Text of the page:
Other aspects of the invention provide for methods of eliminating odor or freshening the air comprising the use of the systems and products described herein. Another method is directed to improving air quality in a home or office by the use of the systems or products described herein.

BRIEF DESCRIPTION OF THE DRAWINGS

FIG. 1 shows the system of architecture of a basic Scent Emission Control Network (SECN) application.

FIG. 2 shows additional system components that can be integrated with the basic application shown in FIG. 1.

FIG. 3 shows applicability of SECN control techniques to other types of device.

FIG. 4 shows the elements of an SECN controller.

FIG. 5 shows components internal to a full-function director.

FIG. 6 shows the structure of software components in a typical controller implementation.

DETAILED DESCRIPTION OF THE INVENTION

The present invention integrates a control microprocessor with each scent emitter and/or sensors and enabling the control microprocessors to communicate with each other to provide coordinated behaviors across a collection of scent emitters. Such coordination is particularly valuable for scent emitters within a single macro environment (e.g., home or office), where it is desirable for multiple scent emitters (and optionally multiple sensors) to operate together to provide odor control and/or air freshening that is perceived by users as being uniform and effective. Still further, such a system would allow for coordinated responses not only to a malodor event but also to mitigate against scent habituation. Approaches to mitigate scent habituation include turning scent emitters “off” for a period of time (before turning back on again) and/or alternating scents. Although these approaches may have been suggested for single devices, a system approach as described by the present invention provides an advantage by coordinating the behavior of scent emitters across a macro environment. For example, a first scent emitter can be turned off while a second scent emitter can be turned on. Of course there could be overlap between the emitters, and different or complementary scents can be used. All the scent emitters could be turned “off” at night or when occupants are away or asleep to conserve power and/or air freshening composition.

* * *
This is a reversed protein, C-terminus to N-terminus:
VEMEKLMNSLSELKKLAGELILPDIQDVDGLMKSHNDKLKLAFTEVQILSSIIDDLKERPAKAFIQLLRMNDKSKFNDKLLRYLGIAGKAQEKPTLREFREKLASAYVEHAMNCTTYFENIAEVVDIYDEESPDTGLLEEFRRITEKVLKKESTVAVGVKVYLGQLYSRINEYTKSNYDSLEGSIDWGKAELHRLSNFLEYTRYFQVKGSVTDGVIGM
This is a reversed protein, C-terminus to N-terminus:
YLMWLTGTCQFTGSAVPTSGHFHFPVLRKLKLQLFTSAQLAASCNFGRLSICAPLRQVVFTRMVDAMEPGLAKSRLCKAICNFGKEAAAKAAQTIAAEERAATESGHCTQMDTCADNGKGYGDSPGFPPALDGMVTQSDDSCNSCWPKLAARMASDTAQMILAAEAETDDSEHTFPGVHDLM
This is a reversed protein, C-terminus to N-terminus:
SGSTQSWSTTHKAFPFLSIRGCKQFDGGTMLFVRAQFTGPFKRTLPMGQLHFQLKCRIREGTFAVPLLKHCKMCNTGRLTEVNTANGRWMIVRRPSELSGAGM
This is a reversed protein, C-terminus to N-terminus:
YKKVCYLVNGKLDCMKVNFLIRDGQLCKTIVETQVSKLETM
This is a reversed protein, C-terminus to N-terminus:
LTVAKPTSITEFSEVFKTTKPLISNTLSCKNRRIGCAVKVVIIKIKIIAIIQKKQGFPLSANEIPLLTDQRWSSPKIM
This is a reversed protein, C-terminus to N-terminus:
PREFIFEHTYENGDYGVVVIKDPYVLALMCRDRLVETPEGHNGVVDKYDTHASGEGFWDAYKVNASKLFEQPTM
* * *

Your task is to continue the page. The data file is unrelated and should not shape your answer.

Integrating a control microprocessor with each scent emitter and/or sensor allows the controlled units to be programmed with different behaviors. Behaviors (for example, the ability to learn and replay scent emission patterns) can be delivered to the control microprocessors as independent software modules. Such modules could, for example, be provided as separately purchased software upgrades for existing hardware, enabling scent emitters to provide more sophisticated functions with no change, modification, or alteration to the sources themselves.